Almost two years ago our Jed Babbin asked regarding Ron Paul: "The GOP nominee?" His answer: "Fat chance." And it wasn’t only on foreign policy grounds. In the presidential sweepstakes, libertarianism at its finest has its limitations. Jed's explanation is worth revisiting, now that Paul has withdrawn from presidential contention. Read it here.
The Spectacle Blog
Less than 36 hours after congratulating Ted Cruz in his victory in the Iowa GOP Caucuses, Donald Trump is accusing Cruz of fraud and demanding a rematch.
Trump tweeted, "Ted Cruz didn't win Iowa. He stole it."
Honestly, I am surprised it took Trump this long to go after Cruz. Once again, Trump loves Cruz and now he loves him not.
If I were Donald Trump (and, believe me, I am grateful I am not, but if I were) I would concentrate on winning New Hampshire rather than re-litigating Iowa. He can't afford to choke in back to back states.
The only person Donald Trump has to blame for his defeat in Iowa is Donald Trump. If he wasn't so scared of Megyn Kelly he wouldn't find himself in this mess.
Of course, even if Trump had won Iowa he would find some other outlet for his fake outrage. This is what demagogues do.
We've had seven plus years of demagoguery. Why do we want more?
Last week, Canadian Prime Minister Justin Trudeau issued the following statement in commemoration of Holocaust Remembrance Day:
On this day, we pay tribute to the memory of the millions of victims murdered during the Holocaust. We honour those who survived atrocities at the hands of the Nazi regime, and welcome their courageous stories of hope and perseverance.
The Holocaust is a stark reminder of the dangers and risks of allowing hate, prejudice, and discrimination to spread unchallenged. It also reminds us that silence must never be an option when humanity is threatened.
As we pause to educate ourselves and our families on the bitter lessons of the Holocaust, we also strengthen our resolve to work with domestic and international partners to continue defending human rights and condemning intolerance.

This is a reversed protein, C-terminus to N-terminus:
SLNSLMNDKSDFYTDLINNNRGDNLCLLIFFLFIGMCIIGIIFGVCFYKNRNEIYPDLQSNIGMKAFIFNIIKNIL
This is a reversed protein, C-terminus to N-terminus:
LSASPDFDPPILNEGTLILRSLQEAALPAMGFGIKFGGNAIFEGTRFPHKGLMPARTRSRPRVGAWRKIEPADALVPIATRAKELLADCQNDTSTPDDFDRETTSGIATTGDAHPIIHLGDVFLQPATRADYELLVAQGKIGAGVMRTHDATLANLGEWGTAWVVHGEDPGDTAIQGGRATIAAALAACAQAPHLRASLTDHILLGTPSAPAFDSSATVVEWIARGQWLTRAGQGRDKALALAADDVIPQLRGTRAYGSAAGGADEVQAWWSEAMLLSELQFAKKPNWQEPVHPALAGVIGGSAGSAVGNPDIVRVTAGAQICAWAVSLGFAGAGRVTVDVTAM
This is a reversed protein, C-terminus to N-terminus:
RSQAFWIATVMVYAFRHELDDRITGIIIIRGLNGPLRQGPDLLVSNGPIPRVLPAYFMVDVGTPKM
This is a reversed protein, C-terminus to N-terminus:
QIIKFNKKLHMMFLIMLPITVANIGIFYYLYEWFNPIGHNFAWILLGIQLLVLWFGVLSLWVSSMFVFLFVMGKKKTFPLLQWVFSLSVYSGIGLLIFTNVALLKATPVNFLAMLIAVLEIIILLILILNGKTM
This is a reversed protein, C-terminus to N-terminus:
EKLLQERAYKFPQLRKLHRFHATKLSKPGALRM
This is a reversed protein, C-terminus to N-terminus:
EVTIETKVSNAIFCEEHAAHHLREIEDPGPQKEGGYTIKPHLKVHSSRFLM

Do you notice what doesn't appear in the statement?
There is no reference to Jews despite the fact that they were the primary target of Hitler's final solution which would ultimately claim six million in all.
To paraphrase Rod Stewart, "Some gals have all the luck."
As you probably know by now, Hillary Clinton won six precincts in the Iowa Democrat Caucus by coin tosses.
It was the luckiest day Hillary had since she turned $1,000 into nearly $100,000 in the futures market when Bill Clinton first ran for Governor of Arkansas.
It's now being reported that there were other coin tosses which Bernie won.
That's all well and good, but as long as Democrats are deciding the outcome of presidential caucuses by way of a coin toss Democrats have no right to complain about Republican voter ID laws.
Rand Paul was the first Republican to throw his hat into the ring back in April.
Nearly 10 months after launching his campaign, Paul announced that he was putting it to an end. The announcement comes to an end today less than 48 hours after finishing fifth in Iowa with 4.5% of the vote. The latest poll in New Hampshire had Paul with 2% support in the Granite state.
In a time when concerns about Iran, ISIS and Islamic supremacism are of foremost concern to Republican voters, Paul's non-interventionist, if not isolationist tendencies put him way out in left field. Throw in the fact that Paul has no money, has a high unfavorability rating and is facing a strong Democrat challenger in his Kentucky Senate re-election bid, his viability as a Republican presidential candidate was simply non-existent.
Donald Trump is having a tough day and it's showing.